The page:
Seven Ways to Combat List Fatigue
Attend any direct marketing conference or chat with your peers, and you’ll undoubtedly encounter the double whammy of shrinking universes and list fatigue as a topic of conversation and concern.
Logically, the decreasing responses that direct marketers are seeing across the board make sense. Combine less available universe, consumers who are more marketing-savvy, ever-widening options for purchase and the increasing cost of marketing; and the result is intense competition for the most likely consumer prospects. And those prospects are becoming more inured to the message every day.
As mailing becomes more expensive on all fronts, there often is a tendency to cut back and focus on the most responsive files. While this is an acceptable short-term solution, over the long term it greatly contributes to the decreasing response/purchase cycle.
An additional contributing factor is the spread of shared marketing databases. The structure of these bases is to group a variety of mailers and identify the most responsive names using RFM and other metrics. But what is most responsive for Mailer A also is likely most responsive for Mailers B, C and D—and they all are mailing into the same narrow prospect pool.
So what’s a marketer to do? Since it’s unlikely that 30 or 40 brand new lists will pop up in the next month or so, the next best option is to effectively manage the leads you have, and make the most of them.
Manage recency segmentation. This doesn’t mean focusing on hotlines alone. Test or retest older segments of files that have been successful. In many cases, a three-month hotline may have cooled slightly after six months, but still will deliver decent response and ROI.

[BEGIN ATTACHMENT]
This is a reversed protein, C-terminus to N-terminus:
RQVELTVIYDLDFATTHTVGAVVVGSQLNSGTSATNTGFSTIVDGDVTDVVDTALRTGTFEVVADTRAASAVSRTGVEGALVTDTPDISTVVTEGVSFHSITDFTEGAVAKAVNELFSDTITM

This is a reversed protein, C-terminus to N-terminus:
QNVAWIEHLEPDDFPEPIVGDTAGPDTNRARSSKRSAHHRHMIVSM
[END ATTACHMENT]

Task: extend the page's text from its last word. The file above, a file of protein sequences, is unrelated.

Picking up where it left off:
Review duplication across lists by campaign. While your hits against the housefile may be acceptable, review lists that have high duplication against each other. Alternate them on campaigns to retain more of each.
Revisit marginal lists. Carefully mine those “less than stellar” list results for any pockets of possible retests. What was considered marginal a year ago may just make the plan today.
Re-examine your frequency. Like many of you, I’ve purchased from a catalog, only to receive weekly solicitations from that mailer. Needless to say, my fatigue level skyrocketed, and I won’t buy from the catalog again. It’s worth the time and expense to look at how often you’re hitting prospects, and determine the point of diminishing return. It’s actually possible to artificially fatigue a list right out of your mail plan, particularly when the list is small.
Explore different channels. If you’ve mailed every name on a file, consider talking to those prospects through another channel. If there are e-mail names available for a file, send an e-mail. Or, test an insert in the mailer’s package insert or statement stuffer program. It may be the same prospect, but you’re knocking on a different door.
Test, Test, Test. In addition to your other testing strategies, consider one “out-of-the-box” test for every mail plan. Aggressive testing will increase your available universe and give some relief to your core lists.
Explore new creative treatments. Testing a new package or alternating controls can substantially improve response rates on many continuation files.
Like postage, paper and shipping costs, list fatigue is endemic for all marketers. While there is no silver bullet, consideration of these strategies may help you give your best lists a rest, and extend their life in your mailings.
Stefanie Pont is managing partner of Pont Media Direct, a list brokerage and direct marketing consultancy based in Norwalk, Conn. She can be reached at (203) 354-8074, or by e-mail at email@example.com.